2014's Calgary DUI numbers are in, and the news is definitely encouraging: there was more than a ten-percent decline in impaired driving charges laid in Calgary during 2014 when compared to 2013, continuing the steady decline in drunk driving incidents the city has seen in recent years.
Alberta's new DUI laws were passed into effect nearly three years ago, but they have been stirring up controversy ever since. Earlier this month, Court of Queen’s Bench Justice Thomas Wakeling ruled on a challenge to the impaired driving law that asserted it was unconstitutional.
The specific arguments used in the case aren't especially important to the average Calgary citizen, but the result is: the law stands, and drivers are at the mercy of Calgary Police, Crown prosecutors and the Calgary courts. Though many Calgary citizens, including Calgary DUI defence lawyers, continue to believe there are serious problems with Alberta's impaired driving sanctions, protests have fallen on deaf ears and your rights might still be in jeopardy.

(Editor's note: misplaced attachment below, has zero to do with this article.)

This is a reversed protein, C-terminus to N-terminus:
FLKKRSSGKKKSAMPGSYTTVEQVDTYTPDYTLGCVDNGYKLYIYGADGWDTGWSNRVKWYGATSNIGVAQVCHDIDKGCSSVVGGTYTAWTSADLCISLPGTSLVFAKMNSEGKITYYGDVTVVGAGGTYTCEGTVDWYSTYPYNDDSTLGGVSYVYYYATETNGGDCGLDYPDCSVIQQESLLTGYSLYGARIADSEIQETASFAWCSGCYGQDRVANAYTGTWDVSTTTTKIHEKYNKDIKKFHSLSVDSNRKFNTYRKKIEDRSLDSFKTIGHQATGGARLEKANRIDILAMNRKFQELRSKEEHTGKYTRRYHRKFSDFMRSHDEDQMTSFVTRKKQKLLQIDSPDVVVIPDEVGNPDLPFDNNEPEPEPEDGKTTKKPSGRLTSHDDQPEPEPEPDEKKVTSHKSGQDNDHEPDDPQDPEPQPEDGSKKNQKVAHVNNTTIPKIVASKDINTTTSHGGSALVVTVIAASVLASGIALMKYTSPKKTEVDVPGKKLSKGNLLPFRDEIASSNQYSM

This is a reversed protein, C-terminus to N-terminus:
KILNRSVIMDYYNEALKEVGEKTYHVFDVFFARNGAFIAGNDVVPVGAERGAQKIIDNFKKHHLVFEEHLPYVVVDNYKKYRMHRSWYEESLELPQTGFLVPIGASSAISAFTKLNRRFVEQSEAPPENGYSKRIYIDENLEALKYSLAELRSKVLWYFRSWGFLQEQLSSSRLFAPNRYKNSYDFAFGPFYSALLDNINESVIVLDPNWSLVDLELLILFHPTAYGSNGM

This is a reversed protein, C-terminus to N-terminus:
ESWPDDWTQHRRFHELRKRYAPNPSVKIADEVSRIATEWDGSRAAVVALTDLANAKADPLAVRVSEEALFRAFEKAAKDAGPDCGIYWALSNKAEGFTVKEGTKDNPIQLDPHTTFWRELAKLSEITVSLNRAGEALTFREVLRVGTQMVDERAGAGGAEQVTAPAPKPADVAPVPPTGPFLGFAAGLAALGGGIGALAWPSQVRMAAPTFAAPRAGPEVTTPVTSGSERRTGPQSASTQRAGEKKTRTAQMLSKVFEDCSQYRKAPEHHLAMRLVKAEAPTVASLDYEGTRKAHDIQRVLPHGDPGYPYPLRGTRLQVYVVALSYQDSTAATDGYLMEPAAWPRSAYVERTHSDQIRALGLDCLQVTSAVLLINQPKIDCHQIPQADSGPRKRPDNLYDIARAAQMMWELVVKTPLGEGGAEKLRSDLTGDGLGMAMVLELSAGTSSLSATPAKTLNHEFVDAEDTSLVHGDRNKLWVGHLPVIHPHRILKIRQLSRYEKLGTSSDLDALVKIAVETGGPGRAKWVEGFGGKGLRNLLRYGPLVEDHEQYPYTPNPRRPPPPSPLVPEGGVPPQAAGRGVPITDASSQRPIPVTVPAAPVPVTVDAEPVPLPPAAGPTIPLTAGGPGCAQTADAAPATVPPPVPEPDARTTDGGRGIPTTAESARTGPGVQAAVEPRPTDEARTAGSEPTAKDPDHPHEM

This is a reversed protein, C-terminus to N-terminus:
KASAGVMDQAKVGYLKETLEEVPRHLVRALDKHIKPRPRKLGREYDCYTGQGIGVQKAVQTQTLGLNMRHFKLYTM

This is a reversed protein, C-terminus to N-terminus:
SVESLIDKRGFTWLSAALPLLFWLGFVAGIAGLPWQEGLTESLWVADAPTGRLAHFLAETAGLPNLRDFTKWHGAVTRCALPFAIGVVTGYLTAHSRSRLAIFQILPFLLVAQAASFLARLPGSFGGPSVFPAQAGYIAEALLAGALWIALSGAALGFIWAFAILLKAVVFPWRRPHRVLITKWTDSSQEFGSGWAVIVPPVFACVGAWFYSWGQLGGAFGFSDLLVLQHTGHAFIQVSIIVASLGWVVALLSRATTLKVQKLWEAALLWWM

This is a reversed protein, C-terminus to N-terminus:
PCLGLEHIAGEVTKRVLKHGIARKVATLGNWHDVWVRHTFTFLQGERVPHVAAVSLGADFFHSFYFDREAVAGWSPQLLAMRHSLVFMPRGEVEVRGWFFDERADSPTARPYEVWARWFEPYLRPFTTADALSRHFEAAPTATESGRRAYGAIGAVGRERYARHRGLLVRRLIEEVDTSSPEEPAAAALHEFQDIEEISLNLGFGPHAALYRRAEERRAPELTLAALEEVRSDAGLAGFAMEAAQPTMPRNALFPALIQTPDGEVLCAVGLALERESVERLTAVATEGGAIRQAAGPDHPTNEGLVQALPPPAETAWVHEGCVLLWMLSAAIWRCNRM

As radio host and news commentator Rob Breakenridge noted in a [recent opinion piece for the Calgary Herald], Alberta's DUI laws were a major issue in Calgary and throughout the province during the 2012 election. Strong opposition to the law was raised by the Wildrose Party, while other politicians vociferously defended it.